Teen business partners shake up farmers markets

Kamiak alums Rial Smith, Joey Kamp join forces to launch small business
By Nicholas Johnson | Jul 12, 2017
Photo by: Nicholas Johnson Joey Kamp, right, uses a milkshake spinner to make a milkshake Saturday, July 8, at the Edmonds Farmers Market while business partner Rial Smith cleans up.

If it weren’t for farmers markets, two Mukilteo teens say they would still be saving up money to open their own business.

“Farmers markets are a great venue to start a business,” Rial Smith, 19, said. “It gives you room to experiment because it’s on a smaller scale. If we had gotten a storefront in the mall, for example, our costs would have been a lot higher up front.”

Smith and business partner Joey Kamp, 18, are recent Kamiak High School graduates who in May opened their milkshake-making business, Mukshakes, for the first time at the Snohomish Farmers Market.

The two met while attending Explorer Middle School, but didn’t begin exploring small business ideas until high school. Both have held jobs since age 16; Smith is currently a manager at Regal Cinemas in Everett and Kamp is a barista at Starbucks in Mukilteo.

The teens came up with the idea to open a milkshake stand at farmers markets late last summer. Actually, they came up with the name first, and a business plan followed.

“I was sending a text message, and I actually misspelled the word milkshakes,” Smith said of their business’ name: Mukshakes.

They already knew they wanted to try something new at farmers markets. In fact, a year earlier they had tossed around the idea of opening a Panini stand, but due to logistical challenges, and a lack of start-up funding, that idea never took off.

“I’m glad we waited and didn’t try to start that right away,” Smith said. “I don’t think we were ready to start a market shop then.”

In the summer of 2016, Smith and Kamp worked with 2015 Kamiak alum Luke Murnan, who was operating a lemonade stand at several markets.

“We saw how the markets work, and we noticed a lack of diverse food and drink options,” Kamp said. “I don’t know if we would have been able to understand what we wanted to sell and who we were selling to if we hadn’t already done something at the market.”

Plus, by then they had saved enough money to start thinking seriously about launching a business.

“Our parents were willing to help, but it hasn’t come to that,” Smith said. “It feels a lot more empowering to be doing this on our own. It feels like it’s ours, and that’s a really good feeling.”

Once they settled on milkshakes, they created a spreadsheet of all their anticipated start-up costs, and they began thinking about applying for health and business permits. Most importantly, though, they began debating what makes a milkshake great.

“We started trying milkshakes wherever we would go out to eat, and we would talk about how to improve them,” Smith said. “We would steal things we liked from other milkshakes to make ours better.”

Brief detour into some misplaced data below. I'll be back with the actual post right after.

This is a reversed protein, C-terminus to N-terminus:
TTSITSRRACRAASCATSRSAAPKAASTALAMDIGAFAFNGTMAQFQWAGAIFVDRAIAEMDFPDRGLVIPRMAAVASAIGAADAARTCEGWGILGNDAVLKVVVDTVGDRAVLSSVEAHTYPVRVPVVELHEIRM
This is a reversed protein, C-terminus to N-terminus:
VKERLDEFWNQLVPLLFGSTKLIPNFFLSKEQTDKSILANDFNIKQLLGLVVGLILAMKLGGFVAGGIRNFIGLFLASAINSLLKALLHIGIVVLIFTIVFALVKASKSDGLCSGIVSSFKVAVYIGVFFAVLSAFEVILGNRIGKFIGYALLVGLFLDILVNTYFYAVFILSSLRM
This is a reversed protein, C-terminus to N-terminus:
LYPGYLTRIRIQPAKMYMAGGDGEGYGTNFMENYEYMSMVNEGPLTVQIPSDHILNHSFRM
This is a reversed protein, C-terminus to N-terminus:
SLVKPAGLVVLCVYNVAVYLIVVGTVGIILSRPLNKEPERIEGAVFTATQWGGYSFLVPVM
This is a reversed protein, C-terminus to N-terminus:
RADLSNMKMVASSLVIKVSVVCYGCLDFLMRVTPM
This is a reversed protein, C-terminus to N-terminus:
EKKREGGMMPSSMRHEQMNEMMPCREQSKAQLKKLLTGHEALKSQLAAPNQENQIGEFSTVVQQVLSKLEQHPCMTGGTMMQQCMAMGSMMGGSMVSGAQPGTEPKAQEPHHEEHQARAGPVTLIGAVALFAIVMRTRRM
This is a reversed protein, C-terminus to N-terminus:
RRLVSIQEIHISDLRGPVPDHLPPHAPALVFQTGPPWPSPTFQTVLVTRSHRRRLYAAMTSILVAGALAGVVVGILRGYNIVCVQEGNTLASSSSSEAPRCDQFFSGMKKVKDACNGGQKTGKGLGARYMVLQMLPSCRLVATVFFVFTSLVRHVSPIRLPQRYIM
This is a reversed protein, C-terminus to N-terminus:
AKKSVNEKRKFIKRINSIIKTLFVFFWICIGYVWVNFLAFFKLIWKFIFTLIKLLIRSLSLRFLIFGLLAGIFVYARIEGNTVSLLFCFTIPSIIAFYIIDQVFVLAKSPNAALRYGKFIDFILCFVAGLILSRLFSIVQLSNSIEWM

Initially, their shakes were too thin, made with too much milk, Smith said.

“The recipe was a challenge,” he said. “We had to figure out how to get that right consistency every time.”

Kamp said they didn’t expect equipment costs would as high as they were, and Smith said that, in hindsight, he would have applied for permits sooner than he did.

“If I could do it again knowing what I do now, I would have started everything much earlier,” Smith said. “If we had realized early on how many challenges we would face, we might not have continued with our idea.”

Nevertheless, Mukshakes can be found each week at farmers markets in Snohomish, Mukilteo, Edmonds and Bothell. Both say the venture remains a work in progress as they continue learning on the job.

“Every week we are looking at how can we improve our product and the customer experience,” Kamp said. Smith added that many logistical challenges don’t become obvious until you’re facing them in the moment, but more often than not a fellow market vendor steps up to lend a hand.

“One day, we forgot chalk to do our chalkboard menu,” Smith said. “Another vendor walked by and saw us struggling, so they lent us some chalk to use. Everyone is looking out for each other and trying to help each other do their best.”

Both said the venture is a learning experience they hope will help them with future businesses. In fact, both say they have been thinking about starting their own businesses for years, especially Kamp.

“I’ve always felt a calling to work for myself,” he said. “In the fifth grade, I sold chips and candy and soda to other kids in class. That got shut down when parents started complaining to the school.”

As summer market season continues, the duo said they expect to keep experimenting with their products. They’ve already offered weekly specials, such as a birthday cake shake and rainbow sherbet shake. They’ve also been working on a malt, and soon they hope to incorporate fresh fruit such as raspberries into their shakes.

Whatever they develop and whatever new challenges they face, both say they have learned a lot about how to collaborate.

“When you are developing everything from scratch, you have to lean on each other a lot,” Kamp said.

“We aren’t just splitting the profit, we’re splitting the workload. It feels great to have someone else invested in an idea just as much as you are.”

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